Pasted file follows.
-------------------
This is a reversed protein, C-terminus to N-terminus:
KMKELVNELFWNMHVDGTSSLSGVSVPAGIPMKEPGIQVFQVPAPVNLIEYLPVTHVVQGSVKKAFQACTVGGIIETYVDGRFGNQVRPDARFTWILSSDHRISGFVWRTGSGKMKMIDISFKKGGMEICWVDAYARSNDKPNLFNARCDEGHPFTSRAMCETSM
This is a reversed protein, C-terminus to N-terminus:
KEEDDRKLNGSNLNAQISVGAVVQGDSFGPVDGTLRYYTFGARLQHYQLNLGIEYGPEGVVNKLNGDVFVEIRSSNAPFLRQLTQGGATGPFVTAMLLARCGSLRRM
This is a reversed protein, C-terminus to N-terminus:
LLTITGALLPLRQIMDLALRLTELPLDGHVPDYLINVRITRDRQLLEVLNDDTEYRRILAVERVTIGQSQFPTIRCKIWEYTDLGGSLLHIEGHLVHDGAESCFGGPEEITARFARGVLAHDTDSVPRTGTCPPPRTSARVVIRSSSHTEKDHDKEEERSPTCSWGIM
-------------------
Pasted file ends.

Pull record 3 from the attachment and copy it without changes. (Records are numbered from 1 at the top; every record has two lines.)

This is a reversed protein, C-terminus to N-terminus:
LLTITGALLPLRQIMDLALRLTELPLDGHVPDYLINVRITRDRQLLEVLNDDTEYRRILAVERVTIGQSQFPTIRCKIWEYTDLGGSLLHIEGHLVHDGAESCFGGPEEITARFARGVLAHDTDSVPRTGTCPPPRTSARVVIRSSSHTEKDHDKEEERSPTCSWGIM